Thứ Sáu, 11 tháng 1, 2013

Cracking SHA 256 and SHA 512 linux/unix passwords

If you’ve ever tried to crack passwords from a new ubuntu or other new linux’s, you may have noticed that John The Ripper cannot crack the hashes starting with $5$ or $6$.
I had 2 passwords i needed to check. The passwords came from /etc/shadow from a newer Ubuntu version and i didnt even notice that the hash started with $6$ instead of the usual $1$. After searching and reading for a while, i found out that this is simply the newest generation of password hashes for linux. The “normal” hash ($1$) is MD5. The new ones are $5$ and $6$ and are SHA256 and SHA512 respectively.
The implementation of SHA passwords in linux is done by Ulrich Drepper at RedHat and his original paper can be found here.

#!/usr/bin/perl -w
# Copyright Dan Faerch 2010..
use Getopt::Std;
use Time::HiRes qw( usleep gettimeofday tv_interval);
use threads;
use threads::shared;
use Thread::Queue;
use Data::Dumper;

my $version       = "1.0";

my $maxQueue      = 5000; # Maximum number of WORDS in queue buffer
my $display_timer = 5;    # Number of seconds to sleep between output
my $threads_count = 4;
my $debug         = 0;    # 0,1 or 2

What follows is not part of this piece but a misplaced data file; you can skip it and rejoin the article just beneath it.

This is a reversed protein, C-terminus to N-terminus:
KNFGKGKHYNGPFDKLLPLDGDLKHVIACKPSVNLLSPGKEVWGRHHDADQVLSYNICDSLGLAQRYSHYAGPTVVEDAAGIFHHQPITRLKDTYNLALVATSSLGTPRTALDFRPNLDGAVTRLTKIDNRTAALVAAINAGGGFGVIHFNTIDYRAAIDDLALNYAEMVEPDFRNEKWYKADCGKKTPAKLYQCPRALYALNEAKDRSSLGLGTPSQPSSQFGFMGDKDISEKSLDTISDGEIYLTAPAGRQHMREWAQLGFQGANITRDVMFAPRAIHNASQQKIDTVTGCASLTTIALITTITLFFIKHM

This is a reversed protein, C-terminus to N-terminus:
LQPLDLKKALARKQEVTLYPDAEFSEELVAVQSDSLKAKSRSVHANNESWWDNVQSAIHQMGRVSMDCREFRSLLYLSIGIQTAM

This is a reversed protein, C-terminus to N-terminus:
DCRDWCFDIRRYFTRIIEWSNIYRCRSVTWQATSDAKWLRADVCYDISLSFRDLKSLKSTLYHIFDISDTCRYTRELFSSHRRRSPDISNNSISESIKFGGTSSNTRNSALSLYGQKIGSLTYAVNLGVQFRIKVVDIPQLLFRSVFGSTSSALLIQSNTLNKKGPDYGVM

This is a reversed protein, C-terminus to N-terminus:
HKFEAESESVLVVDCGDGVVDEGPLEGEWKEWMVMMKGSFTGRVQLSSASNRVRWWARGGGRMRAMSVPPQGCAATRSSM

my $quiet         = 0;    # 0 or 1
my $passfile;

my $passwords = {};
my %opts;

my $wordlist          = Thread::Queue->new; 
my $found_passwords   = &share({});
my ($shutdown):shared = 0;
my $start_time        = [gettimeofday];
my $count:shared      = 0;
my $outfile:shared;

sub displayTimer {
    my $shown_passwords = {};
    while (!$shutdown) {
         sleep $display_timer;

         if (!$quiet) {
             print printf('%02.2f',($count / tv_interval ( $start_time, [gettimeofday])));
             print " keys per second.\n";

         foreach (keys %$passwords) {
                 if ((defined $found_passwords->{$_}) && (!defined $shown_passwords->{$_})) {
                       print "FOUND: ".$found_passwords->{$_}." ($_)\n" if (!$quiet);
                       writeOutfile($found_passwords->{$_}." ($_)") if ($outfile);

         print "queue size: ".$wordlist->pending()."\n" if ($debug);
         if (scalar(keys(%$passwords)) == scalar(keys(%$found_passwords))) {
                   print "No hashes left to crack\n" if (!$quiet);
                   $shutdown = 1;
         if (!$wordlist->pending()) { # Flag for shutdown if done with the wordlist
                   $shutdown = 1;

         $start_time = [gettimeofday];
         $count = 0;

# This function just calles "crypt". 
sub doCrypt {
    my $type = shift;
    my $salt = shift;
    my $pass = shift;
    # This is redundant. Its just to show where to stick in any optimized versions of the algorithms
    if ($type eq '$6$') { # SHA-512
         return crypt($pass, $type . $salt);
    } else {
         return crypt($pass, $type . $salt);    

# Takes a password, encrypts and compares to all hashes
sub crackingThread {
    my $id = shift;
    my $newhash;

    print "Thread $id is ready\n" if ($debug);

    while (!$shutdown) {
        unless (defined($pass = $wordlist->dequeue_nb())) {
            return if ($shutdown);

            print "Thread $id sleeping\n" if ($debug > 1);